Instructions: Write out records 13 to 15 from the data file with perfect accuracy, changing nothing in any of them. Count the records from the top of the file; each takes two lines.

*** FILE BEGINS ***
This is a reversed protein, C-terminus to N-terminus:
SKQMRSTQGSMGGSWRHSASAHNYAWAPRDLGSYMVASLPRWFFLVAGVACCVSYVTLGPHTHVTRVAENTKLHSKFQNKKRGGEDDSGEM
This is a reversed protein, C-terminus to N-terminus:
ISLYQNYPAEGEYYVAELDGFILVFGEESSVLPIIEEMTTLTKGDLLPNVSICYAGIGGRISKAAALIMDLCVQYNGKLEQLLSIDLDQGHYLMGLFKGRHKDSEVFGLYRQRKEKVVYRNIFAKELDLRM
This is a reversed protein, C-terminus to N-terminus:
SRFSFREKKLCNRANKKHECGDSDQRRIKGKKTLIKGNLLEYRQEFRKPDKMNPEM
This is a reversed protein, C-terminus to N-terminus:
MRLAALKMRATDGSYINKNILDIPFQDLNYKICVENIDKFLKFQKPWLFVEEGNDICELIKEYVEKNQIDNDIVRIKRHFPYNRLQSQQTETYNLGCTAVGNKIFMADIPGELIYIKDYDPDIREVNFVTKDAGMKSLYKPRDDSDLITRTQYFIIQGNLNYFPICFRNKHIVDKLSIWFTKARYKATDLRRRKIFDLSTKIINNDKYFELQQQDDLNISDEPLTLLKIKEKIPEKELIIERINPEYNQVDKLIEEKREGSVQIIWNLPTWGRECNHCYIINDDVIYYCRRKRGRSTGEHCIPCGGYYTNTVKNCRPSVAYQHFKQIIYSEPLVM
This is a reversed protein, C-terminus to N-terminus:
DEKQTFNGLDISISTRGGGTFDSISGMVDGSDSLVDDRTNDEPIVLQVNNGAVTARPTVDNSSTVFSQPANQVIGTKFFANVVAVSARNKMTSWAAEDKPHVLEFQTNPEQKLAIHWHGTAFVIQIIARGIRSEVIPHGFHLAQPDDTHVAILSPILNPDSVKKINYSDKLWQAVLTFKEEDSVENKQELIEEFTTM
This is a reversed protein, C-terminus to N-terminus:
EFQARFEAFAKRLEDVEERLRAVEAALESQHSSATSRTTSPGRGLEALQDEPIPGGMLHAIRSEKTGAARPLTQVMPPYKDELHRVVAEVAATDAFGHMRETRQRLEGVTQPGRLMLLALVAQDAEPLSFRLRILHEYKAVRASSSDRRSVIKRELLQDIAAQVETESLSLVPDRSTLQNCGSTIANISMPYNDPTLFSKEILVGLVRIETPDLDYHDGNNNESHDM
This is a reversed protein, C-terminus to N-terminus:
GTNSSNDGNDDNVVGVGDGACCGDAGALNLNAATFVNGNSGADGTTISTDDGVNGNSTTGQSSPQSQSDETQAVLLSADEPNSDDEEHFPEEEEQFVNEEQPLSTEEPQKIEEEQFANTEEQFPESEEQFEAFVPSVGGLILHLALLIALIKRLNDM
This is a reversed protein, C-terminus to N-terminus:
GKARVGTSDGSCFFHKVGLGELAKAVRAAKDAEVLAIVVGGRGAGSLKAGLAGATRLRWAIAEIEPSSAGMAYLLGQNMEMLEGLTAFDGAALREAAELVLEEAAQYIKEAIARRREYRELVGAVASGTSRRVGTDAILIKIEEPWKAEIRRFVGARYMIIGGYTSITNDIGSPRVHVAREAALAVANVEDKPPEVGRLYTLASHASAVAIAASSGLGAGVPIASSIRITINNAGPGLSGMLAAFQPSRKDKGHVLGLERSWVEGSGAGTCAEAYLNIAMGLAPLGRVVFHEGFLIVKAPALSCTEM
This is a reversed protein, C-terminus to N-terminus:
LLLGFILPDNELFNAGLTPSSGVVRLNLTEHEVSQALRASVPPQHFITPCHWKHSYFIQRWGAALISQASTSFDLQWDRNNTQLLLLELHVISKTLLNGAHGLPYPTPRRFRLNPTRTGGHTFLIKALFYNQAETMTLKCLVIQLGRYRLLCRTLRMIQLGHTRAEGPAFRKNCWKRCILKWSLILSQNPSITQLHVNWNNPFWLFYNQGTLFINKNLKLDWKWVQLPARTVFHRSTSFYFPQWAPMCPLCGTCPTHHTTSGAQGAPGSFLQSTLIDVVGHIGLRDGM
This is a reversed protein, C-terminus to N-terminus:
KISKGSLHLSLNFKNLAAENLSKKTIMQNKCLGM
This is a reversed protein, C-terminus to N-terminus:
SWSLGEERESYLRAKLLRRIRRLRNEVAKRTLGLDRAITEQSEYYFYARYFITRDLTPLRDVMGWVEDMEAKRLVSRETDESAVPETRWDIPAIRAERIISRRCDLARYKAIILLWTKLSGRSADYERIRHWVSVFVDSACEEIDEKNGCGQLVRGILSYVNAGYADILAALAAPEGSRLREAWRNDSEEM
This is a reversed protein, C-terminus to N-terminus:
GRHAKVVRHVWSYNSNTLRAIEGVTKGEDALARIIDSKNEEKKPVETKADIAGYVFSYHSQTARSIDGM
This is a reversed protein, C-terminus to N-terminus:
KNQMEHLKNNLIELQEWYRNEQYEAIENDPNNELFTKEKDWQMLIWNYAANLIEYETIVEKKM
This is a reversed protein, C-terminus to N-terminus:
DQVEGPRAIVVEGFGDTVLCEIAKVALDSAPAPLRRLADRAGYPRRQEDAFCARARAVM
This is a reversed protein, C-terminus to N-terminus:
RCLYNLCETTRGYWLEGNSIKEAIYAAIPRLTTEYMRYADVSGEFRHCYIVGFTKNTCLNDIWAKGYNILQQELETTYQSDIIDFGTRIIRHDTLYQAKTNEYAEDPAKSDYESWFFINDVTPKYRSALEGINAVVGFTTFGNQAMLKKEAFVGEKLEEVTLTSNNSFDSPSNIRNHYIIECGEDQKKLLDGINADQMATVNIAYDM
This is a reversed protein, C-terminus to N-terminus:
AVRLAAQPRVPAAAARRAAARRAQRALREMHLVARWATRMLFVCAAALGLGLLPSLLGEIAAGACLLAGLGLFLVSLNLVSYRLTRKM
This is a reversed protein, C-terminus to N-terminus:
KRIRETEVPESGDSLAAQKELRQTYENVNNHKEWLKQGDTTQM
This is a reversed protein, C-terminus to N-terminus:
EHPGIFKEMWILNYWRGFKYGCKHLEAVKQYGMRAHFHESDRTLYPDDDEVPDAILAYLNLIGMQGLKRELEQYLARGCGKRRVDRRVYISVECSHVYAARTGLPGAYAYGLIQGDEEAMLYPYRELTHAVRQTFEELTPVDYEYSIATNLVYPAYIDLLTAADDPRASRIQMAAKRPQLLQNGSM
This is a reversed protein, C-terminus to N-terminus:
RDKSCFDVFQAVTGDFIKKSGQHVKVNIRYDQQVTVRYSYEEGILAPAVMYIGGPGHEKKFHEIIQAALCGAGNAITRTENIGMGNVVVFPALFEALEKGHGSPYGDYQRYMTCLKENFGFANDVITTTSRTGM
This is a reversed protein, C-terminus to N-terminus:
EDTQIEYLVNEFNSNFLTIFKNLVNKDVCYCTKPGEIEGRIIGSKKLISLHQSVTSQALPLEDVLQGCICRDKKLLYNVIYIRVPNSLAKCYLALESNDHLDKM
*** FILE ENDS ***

This is a reversed protein, C-terminus to N-terminus:
KNQMEHLKNNLIELQEWYRNEQYEAIENDPNNELFTKEKDWQMLIWNYAANLIEYETIVEKKM
This is a reversed protein, C-terminus to N-terminus:
DQVEGPRAIVVEGFGDTVLCEIAKVALDSAPAPLRRLADRAGYPRRQEDAFCARARAVM
This is a reversed protein, C-terminus to N-terminus:
RCLYNLCETTRGYWLEGNSIKEAIYAAIPRLTTEYMRYADVSGEFRHCYIVGFTKNTCLNDIWAKGYNILQQELETTYQSDIIDFGTRIIRHDTLYQAKTNEYAEDPAKSDYESWFFINDVTPKYRSALEGINAVVGFTTFGNQAMLKKEAFVGEKLEEVTLTSNNSFDSPSNIRNHYIIECGEDQKKLLDGINADQMATVNIAYDM